May 14,2003

Baucus Comments on Lifting Cuba Travel Ban

I want to begin by thanking my colleagues, in both the House and the Senate. Inparticular, I want to thank our colleagues from the House Cuba Working Group for their tirelessefforts and leadership in the fight to bring sanity to U.S. policy towards Cuba. Theirestablishment of a Working Group has served as a model for our efforts in the Senate.

I also want to thank Senators Enzi and Dorgan for their leadership to end the travel ban.It's been a pleasure to work with them and with Members from the House. And now, we are allhere together - Republicans and Democrats, the House and the Senate - behind a single bill. Andthat, I think, is one of the most important messages of the day: We are united and workingtogether to end the travel ban as soon as possible.

An overwhelming majority of Americans support this policy. Certainly the people ofMontana do - that was the clear message I heard when I met with people in Great Falls a coupleof weeks ago. Most Senators and Congressmen also want to ease the travel restrictions. And ourbill is supported by a broad range of organizations - from businesses and farmers, to humanrights groups, as well as the Cuban dissidents themselves.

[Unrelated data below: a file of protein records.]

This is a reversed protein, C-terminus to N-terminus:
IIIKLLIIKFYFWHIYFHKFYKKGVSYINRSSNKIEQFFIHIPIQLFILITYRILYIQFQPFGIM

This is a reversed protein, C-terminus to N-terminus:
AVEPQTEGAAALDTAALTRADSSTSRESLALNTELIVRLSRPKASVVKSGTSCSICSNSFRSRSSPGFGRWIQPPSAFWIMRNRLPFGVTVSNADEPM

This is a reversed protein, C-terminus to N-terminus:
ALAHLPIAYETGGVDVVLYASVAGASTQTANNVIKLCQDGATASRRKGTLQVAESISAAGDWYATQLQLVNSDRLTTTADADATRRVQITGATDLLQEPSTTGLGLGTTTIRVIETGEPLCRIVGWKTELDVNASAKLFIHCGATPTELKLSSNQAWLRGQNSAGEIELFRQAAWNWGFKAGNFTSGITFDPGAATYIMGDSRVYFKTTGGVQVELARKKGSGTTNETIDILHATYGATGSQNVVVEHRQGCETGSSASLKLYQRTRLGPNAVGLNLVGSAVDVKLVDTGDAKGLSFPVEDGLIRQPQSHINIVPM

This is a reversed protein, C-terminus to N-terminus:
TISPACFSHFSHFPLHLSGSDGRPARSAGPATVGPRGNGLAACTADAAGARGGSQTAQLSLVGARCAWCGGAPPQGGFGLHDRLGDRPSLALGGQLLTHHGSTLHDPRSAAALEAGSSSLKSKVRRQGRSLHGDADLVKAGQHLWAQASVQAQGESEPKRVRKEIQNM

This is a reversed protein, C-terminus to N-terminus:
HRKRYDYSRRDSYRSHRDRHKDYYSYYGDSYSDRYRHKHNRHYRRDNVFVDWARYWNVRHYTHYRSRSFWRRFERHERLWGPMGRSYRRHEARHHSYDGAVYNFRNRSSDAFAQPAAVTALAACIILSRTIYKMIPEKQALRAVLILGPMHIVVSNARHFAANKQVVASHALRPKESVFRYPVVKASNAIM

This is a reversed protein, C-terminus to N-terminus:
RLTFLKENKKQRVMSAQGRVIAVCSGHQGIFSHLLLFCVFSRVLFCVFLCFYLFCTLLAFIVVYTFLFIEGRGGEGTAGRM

This legislation could not come at a more important time. The incidents of the past twomonths - the arrests, the executions, even the new travel regulations - demonstrate the trulydangerous conditions under which the Cuban people live. They also highlight the dangerous roleU.S. policy plays in provoking these conditions. The crisis should serve as a catalyst for a newand genuine debate in Washington over U.S. policy. And more than anything today, that is whatI want to ask for: a genuine debate on this issue - and an up-or-down vote.

I have asked the Senate leadership for time on the floor to debate Cuba, and this bill inparticular. This issue merits an open discussion, and I hope we will have the opportunity to doso this year.